Large herbivores have become so numerous in the Kawuneeche Valley, that they cause significant harm to the willow (Salix spp.) thickets and other plants, on which many other organisms depend. Elk is overpopulated, but rarer moose more specialized - 91.3% of its summer diets consist of six willow species.
This is accompanied by drought (caused by water diversion by Grand Ditch, lack of beavers, global climatic patterns) and the proliferation of a native fungus spread by a bird called the sapsucker (Sphyrapicus spp.). The primary fungus species is Grosmannia clavigera, but Ophiostoma is also present. The fungi kill the stems above the wells drilled by sapsuckers.
All these factors weaken the ability of the valley’s willows to generate new growth, their communities have declined, only few willow plants on the primary winter range produce seed. As a result, fully dependent on twigs and bark on willow stems North American beaver (Castor canadensis), actually living in symbiosis with willow, substantially recovered from fur-trapping by the mid-twentieth century, declined the Kawuneeche.
The most important bark beetle species in the Kawuneeche Valley are mountain pine beetle (Dendroctonus ponderosae) and spruce beetle (Dendroctonus rufipennis). In recent years, these species have devastated forests on the western side of Rocky Mountain National Park.
Thanks to the ecologists and fisheries scientists the native Colorado River cutthroat trout (Oncorhynchus clarki pleuriticus) is coming back, but introduced brook trout (Salvelinus fontinalis), rainbow trout (Oncorhynchus mykiss) and Yellowstone cutthroat trout (Oncorhynchus clarki bouvieri) continue to compete with the Kawuneeche’s native fish. The Grand Ditch enabled fish to swim between the two basins and to mix previously isolated gene pools of two native trout subspecies — greenback cutthroat trout (Oncorhynchus clarki stomias) from the eastern slope of the Rockies, and Colorado River cutthroat trout (Oncorhynchus clarkii pleuriticus) from the west.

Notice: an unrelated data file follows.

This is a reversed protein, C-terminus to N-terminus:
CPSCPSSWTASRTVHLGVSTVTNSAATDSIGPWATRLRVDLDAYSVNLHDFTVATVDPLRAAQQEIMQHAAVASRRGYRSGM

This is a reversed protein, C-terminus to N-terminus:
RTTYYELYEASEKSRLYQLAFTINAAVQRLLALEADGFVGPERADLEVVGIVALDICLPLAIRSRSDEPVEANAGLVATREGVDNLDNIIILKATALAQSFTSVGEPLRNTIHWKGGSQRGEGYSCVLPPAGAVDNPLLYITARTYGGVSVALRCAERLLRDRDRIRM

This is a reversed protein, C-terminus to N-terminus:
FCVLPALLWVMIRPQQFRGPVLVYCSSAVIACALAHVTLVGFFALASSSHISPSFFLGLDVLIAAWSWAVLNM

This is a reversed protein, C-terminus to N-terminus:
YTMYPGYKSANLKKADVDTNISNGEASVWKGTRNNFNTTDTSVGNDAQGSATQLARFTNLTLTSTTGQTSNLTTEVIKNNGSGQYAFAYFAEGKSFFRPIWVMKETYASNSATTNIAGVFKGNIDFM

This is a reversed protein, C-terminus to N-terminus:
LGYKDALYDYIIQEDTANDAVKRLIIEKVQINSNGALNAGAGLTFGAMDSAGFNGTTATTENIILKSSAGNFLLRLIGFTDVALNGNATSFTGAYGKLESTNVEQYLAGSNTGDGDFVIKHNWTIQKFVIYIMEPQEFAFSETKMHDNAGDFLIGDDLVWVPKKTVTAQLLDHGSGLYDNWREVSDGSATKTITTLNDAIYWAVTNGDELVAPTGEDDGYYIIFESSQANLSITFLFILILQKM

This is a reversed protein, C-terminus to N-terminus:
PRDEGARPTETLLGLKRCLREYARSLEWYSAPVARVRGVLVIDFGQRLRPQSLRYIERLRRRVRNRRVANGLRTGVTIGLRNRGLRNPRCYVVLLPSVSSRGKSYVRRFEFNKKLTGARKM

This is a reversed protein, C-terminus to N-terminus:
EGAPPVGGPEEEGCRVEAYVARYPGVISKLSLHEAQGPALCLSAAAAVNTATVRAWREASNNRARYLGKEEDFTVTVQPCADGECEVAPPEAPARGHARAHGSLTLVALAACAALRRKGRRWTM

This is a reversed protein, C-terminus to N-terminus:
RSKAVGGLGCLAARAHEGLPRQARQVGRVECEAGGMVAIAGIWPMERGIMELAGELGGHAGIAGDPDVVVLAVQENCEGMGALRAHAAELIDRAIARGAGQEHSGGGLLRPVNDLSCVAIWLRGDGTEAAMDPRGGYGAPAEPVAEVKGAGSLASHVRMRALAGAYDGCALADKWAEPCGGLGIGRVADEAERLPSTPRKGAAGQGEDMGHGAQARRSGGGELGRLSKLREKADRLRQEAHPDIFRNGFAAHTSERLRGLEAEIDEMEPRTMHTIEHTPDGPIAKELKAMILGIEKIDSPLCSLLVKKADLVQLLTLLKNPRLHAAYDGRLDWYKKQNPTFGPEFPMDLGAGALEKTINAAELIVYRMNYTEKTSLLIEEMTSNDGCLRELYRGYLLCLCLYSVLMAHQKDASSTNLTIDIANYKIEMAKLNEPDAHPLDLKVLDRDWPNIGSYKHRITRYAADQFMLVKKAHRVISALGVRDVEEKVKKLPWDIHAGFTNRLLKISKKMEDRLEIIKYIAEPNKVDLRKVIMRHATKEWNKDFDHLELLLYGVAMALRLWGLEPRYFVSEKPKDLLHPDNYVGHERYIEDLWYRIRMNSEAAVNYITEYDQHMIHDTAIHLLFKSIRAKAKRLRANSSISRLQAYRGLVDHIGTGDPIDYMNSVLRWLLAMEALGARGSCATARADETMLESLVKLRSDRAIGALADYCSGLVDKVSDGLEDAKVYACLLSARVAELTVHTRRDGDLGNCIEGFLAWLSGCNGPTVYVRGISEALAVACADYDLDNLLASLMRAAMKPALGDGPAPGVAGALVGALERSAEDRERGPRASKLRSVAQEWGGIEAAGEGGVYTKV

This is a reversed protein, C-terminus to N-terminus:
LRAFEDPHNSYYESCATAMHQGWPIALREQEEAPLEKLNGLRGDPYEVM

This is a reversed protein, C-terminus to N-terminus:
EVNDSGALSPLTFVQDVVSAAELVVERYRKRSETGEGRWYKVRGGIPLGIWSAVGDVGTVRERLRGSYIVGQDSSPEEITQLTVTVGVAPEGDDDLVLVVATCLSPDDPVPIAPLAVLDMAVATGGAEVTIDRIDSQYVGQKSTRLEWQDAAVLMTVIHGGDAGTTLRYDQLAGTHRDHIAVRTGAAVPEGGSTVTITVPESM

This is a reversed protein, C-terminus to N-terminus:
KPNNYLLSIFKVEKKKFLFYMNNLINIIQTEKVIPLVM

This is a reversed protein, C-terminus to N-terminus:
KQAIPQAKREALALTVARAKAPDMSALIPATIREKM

There are a few historical places located in the valley or its vicinity, like:
- Trail Ridge Road (U.S. National Register of Historic Places reference #84000242, added to NRHP November 14, 1984 )
- Grand Ditch, mentioned earlier water diversion canal in the Never Summer Mountains (NRHP reference #84000242, added September 29, 1976 )
- Lulu City (NRHP reference #77001562, added September 14, 1977 ) and Gaskil - sites of the mining camps from the 1880s. They were abandoned after a few years of the short-lived mining boom.
- Dude ranches
- The site of Phantom Valley Ranch, renamed from the "Squeaky Bob" Wheeler’s famous Hotel de Hardscrabble by subsequent owner, established in the 1910s at the northern tip of the valley below Milner Pass.
- The old Holzwarth family’s place, comprising a series of cabins, interpreted by the park as the "Never Summer Ranch" (NRHP reference #77000112, added December 2, 1977 ). Its use began in 1919.
Kawuneeche Valley seen from the Trail Ridge Road vicinity
Headquarters to Holzwarth Dude Ranch
Lulu City town site
Images for kids
Rocky Mountain elk in Kawuneeche Valley at dawn